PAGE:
#Lawyer #Negotiating #Drafting #SaaS #Cloud #Software #Reseller #Agreements Andrew S. Bosin provides legal advice about the legal risks of White Label Agreements. Whether you are a customer or supplier, the following legal issues should be included in any SaaS agreement. If you are a SaaS supplier, a distributor/reseller agreement will need to be put in place between your company and each distributor/reseller with certain language and additional clauses in addition to your standard SaaS terms and conditions especially if you are doing business outside of the country where your base of operations is located.
Applicable Law and Language
In the event your reseller is located in another country, your company should not agree to the contract being governed by local law and language. For example, if your reseller is located in France it will most likely desire the agreement being written in French and subject to French laws and jurisdiction in the event of litigation. This is because the local reseller will be selling your SaaS Software to its customers using its own local terms, conditions and contractual language. With that said, your company has no relationship with your reseller’s customers. So why should your company be contractually bound by local law and language? The simple answer is it should not.
You might consider as part of the negotiation between your company and the reseller to allow the reseller agreement to be translated into the reseller’s local language so each party has the agreement in their own language. It is important that the parties agree that the English version of the Agreement be the only version that is legally in effect in the event the parties have a disagreement about enforcement or interpretation of a term.
The reseller’s access to the SaaS Supplier’s software should be limited to the term of the SaaS Agreement. The software license should automatically terminate once the agreement expires or terminates.
In addition, if the customer is a company that does business all over the globe it is important to specifically identify which companies, entities or subsidiaries may have access to the software, in which parts of the globe and how many users will be accessing the software. Another thing to remember is to spell out the specific purposes for which the software may be accessed.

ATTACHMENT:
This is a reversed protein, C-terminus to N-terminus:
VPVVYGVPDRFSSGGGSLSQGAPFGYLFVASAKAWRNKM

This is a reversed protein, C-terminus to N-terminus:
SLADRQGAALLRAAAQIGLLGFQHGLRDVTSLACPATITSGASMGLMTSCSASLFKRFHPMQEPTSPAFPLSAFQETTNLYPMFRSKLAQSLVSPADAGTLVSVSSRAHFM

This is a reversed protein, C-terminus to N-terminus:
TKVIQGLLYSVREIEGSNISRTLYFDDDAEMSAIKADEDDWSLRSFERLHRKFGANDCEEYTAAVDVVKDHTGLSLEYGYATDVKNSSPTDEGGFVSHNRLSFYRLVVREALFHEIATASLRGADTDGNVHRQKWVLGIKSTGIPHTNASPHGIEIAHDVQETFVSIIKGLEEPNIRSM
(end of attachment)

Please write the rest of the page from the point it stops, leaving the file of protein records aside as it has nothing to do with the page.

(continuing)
Intellectual Property Rights
It is critical that the SaaS supplier control the use of its name, trademarks and intellectual property rights by its resellers and that the SaaS Supplier must retain ownership in all of the IPR in the software and services it provides. The reseller agreement should spell out clearly if the reseller shall be permitted to register your company’s name, trademarks or local domain names on your company’s behalf for SaaS application and products. Certain countries in order for a SaaS supplier to do business in it may require a local company to perform such registrations.
If your company grants such rights to the reseller it is critical that you regulate what happens to ownership of trademarks and the use of your name at the expiration or termination of the SaaS Agreement.
In any event, the supplier should retain ownership of all intellectual property rights in the software and services it provides. Specifically, the agreement should say that the source code remains owed by the Supplier.
Return of Data
The customer’s data should be returned when the agreement ends. The format in which the data is to be returned and payment for this service should spelled out clearly in the agreement between the parties. In return for payment, the supplier can assist the customer in transferring its data to a new supplier.
Service Level Agreements
The Supplier provides hosting, maintenance and support services to the customer. The SLA should spell out the terms of this service. It’s a good idea to list where the data is being served from, i.e., what country and what security, backup and disaster recovery procedures are in place. It is also important to set forth support services and hours.
Territories and EU and Local Competition Law
You should specifically list the territories and/or countries in which the reseller may resell your SaaS application and products. And, you need to state in the Agreement if your reseller has exclusive or non-exclusive rights in each of the territories. If the reseller is granted exclusive rights make certain that your company retains the right to make passive sales to customers, if not, you will be in breach of EU competition law.
Lastly, certain countries have anti-competitive laws that automatically apply to the reseller agreement. If you fail to comply with these laws not only could the entire agreement become null and void your company will be subject to substantial fines.
Call lawyer Andrew S. Bosin to negotiate draft SaaS cloud Reseller licensing agreement contract at 201-446-9643.
Andrew S. Bosin, LLC, Esq. | www.njbusiness-attorney.com